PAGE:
How are publishers to plan their ad inventory?
Forecasting website traffic is necessary for the publisher for many reasons; and two of them can be considered primary. First of all, inventory and audience planning will ensure that the contract with the advertiser will be fulfilled to the full extent. Secondly, it is essential at the stage of shaping one’s mid-term and long-term budget.
Inventory planning is based on the amount of total and available traffic for the billing period. The accuracy of the prediction of the number of impressions per day, month, or any other period depends on the quality and completeness of the data, as well as on the calculation methods, of which we will dwell upon three:
- calculations in Excel;
- built-in advertising server forecasting tools;
- dedicated forecasting systems.
Calculations in Excel
Total Traffic Volume
The approximate total volume of future traffic for specified parameters can be calculated manually based on reports or log files of an ad server. To do this, one will need to determine the average amount of impressions for given targeting types over several weeks (arithmetic average, moving average, linear trend, etc.). This will be the forecast for the future period, simple but at the same time inaccurate. More reliable results will require inclusion of additional factors:
- Natural fluctuations in the network. As a rule, the volume of traffic changes during a week, month, year. E.g., if there is an influx of users at the start of the working week, and on Saturday the traffic drops, it makes sense to calculate the average traffic by data on the corresponding days of the week.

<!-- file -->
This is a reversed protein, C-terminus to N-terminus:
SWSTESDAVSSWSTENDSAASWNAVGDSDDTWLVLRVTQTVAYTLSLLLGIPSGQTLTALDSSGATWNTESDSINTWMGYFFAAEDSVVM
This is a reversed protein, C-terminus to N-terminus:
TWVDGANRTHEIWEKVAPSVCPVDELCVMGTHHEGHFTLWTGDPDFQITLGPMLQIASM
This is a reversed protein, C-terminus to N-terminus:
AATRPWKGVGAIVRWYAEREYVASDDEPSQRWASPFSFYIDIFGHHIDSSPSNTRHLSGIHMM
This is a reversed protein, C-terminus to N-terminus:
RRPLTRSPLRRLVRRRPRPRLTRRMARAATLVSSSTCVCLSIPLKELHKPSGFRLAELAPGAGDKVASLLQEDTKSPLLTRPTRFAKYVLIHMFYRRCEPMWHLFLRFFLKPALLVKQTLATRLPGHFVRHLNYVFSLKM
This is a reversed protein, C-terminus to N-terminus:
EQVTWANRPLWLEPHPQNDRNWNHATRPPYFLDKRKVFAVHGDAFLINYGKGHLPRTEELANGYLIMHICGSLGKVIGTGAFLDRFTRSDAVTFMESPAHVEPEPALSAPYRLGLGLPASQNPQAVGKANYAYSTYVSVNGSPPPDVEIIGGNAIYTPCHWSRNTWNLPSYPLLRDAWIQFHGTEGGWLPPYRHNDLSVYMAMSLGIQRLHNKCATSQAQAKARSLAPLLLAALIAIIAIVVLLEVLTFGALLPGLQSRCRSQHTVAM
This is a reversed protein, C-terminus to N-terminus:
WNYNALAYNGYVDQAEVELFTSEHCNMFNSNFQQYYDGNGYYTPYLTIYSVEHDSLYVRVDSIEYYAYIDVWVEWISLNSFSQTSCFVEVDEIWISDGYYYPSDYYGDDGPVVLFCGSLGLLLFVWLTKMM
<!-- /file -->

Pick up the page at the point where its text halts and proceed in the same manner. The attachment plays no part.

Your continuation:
- Traffic spikes. Sporadic spikes in historical data distort the typical picture, so it is better to smooth them.
- External events affecting audience behavior. An Ad Ops Manager can estimate the expected change in the volume of traffic associated with any events (New Year's holidays, World Cup, etc.) and include them into the forecast.
These are some basic examples of additional variables, without which the forecast and real figures may diverge drastically.
Available Traffic Volume
To calculate the available amount of traffic, one needs to know what part of the total traffic will be occupied by running and planned campaigns. Calculation principles remain the same, but in this case data on the specific advertising campaigns is analyzed. Given that the campaign settings are regularly changing, the calculations become obsolete already by the end of the day. Predicting the delivery of a planned campaign is even more difficult, since there are no statistics on it, and therefore one has to use statistics on similar ad campaigns.
Despite the relative simplicity and the minimum necessary tools (just Excel and ad server reports), this method is far from being effective. Even for an experienced specialist, one calculation takes 30-60 minutes; its accuracy is extremely low, and forecast on complex overlaps of targeting parameters depends directly on the ad server. Without sufficient report, one has to combine those that are available, hoping that their experience would not fail them and the heuristics have been applied correctly. Inclusion of additional factors, such as frequency capping for example, ultimately turns calculation into divination.